1. Posting online

In 2009 I joined LinkedIn. In 2017 I wrote my first post. 

In 2009, very late to the party, I also joined Facebook. My first post was “Birdie Hall… ‘isn’t’.” Not much of a stance now I look back at it but I guess that set the tone for my future relationship with online social. I suppose I just haven't always been that comfortable with that type of sharing, whether it’s intended for friends and family or for my professional network, even though I hugely value the thoughts and insights I get from others.

As a visual person, I am generally happier drawing a diagram, badly sketching something out on a whiteboard or creating a film rather than writing stuff down. I’m an editor at heart and that means I like to tinker. I like to think things over and try them out in different ways.

Even though I find writing my thoughts down difficult, over the past few months I have realised that doing things out of my comfort zone has generally brought up surprising results.


2. Industry talks

Oh god no. Did I sign up for this? Arse-clenchingly awkward moments designed to take you out of your comfort zone and get you thinking differently. Mostly by creating such a high level of anxiety in me that my only thoughts are on the different ways i can get the hell out of Dodge.

But I don’t want to hug that stranger next to me and I know they don’t want to hug me. Did I just let slip that I love killing things in a ‘stream of consciousness’ storytelling huddle? What’s going on? I’m never doing this again...

Then you get back to the office and it's great that you have an experience to share with them. Then you tell your partner about it when you get home… then a few days later you’re in a meeting and one of those techniques or small chunks of advice suddenly comes to mind… and then you realise, it was worth it.


3. Doing our own work

We make stuff, that’s what we do and that’s what I have always loved doing and that’s why everyone works here at Contented Brothers - I hope. The trouble is being an agency with (wonderful) clients means it’s very hard to find the time to make your own stuff. How do you ask yourself and your team, already stretched on client projects to spend more of their time on something that on the face of it isn’t bringing anything into the business?

In the early days we used to make stuff because we had more time and I was relatively competent across most areas of production so could do it all in house. Tom had the drive and the contacts so it made sense for us to make stuff when we could. We made weird stuff like this which I still love: 'Honky Tonk Music Knight'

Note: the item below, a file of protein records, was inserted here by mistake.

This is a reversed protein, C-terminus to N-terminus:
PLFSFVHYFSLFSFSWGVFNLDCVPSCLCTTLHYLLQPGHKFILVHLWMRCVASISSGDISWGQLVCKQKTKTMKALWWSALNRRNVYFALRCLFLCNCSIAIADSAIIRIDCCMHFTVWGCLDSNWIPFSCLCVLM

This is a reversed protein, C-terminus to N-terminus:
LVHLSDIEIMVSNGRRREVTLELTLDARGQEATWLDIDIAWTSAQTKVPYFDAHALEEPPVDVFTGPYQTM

So, now we have put some time into building the business and growing the team, it’s time to start doing our own creative work again.


4. Trying new things

“Sure, we can do that…” I have wanted to kick Tom under the table many times, but more often than not this is the best way to approach things. It does, however mean you don’t sleep and you live in a world of blind panic; Sure, let’s make “ The World's first AR Hotel” why not? How hard can it be in 2012 with an untested workflow and technology that’s not quite ready? But we did it and it helped push Contented Brothers into the new territory of immersive media.

This approach has also been the starting point for the projects I am most proud of and that have changed us an agency. So, we’ll keep doing it. Sleep be damned.


5. Writing lists of ‘5 things...’ like people do on LinkedIn

I nearly couldn’t make it to five things and I need that for it be a ‘5 things…’ post. So here is the 5th one. I’ve never done it before but I have now; organising my thoughts into 5 things. It's more fun than I thought.


I am sure this list could grow from 5 to 20 'things' had I dug deeper, however I'd be interested to hear about any challenges that you have resisted, and if embracing them has been a positive learning experience. Answers on the back of a postcard.


By Birdie Hall, Brother & Executive Creative Director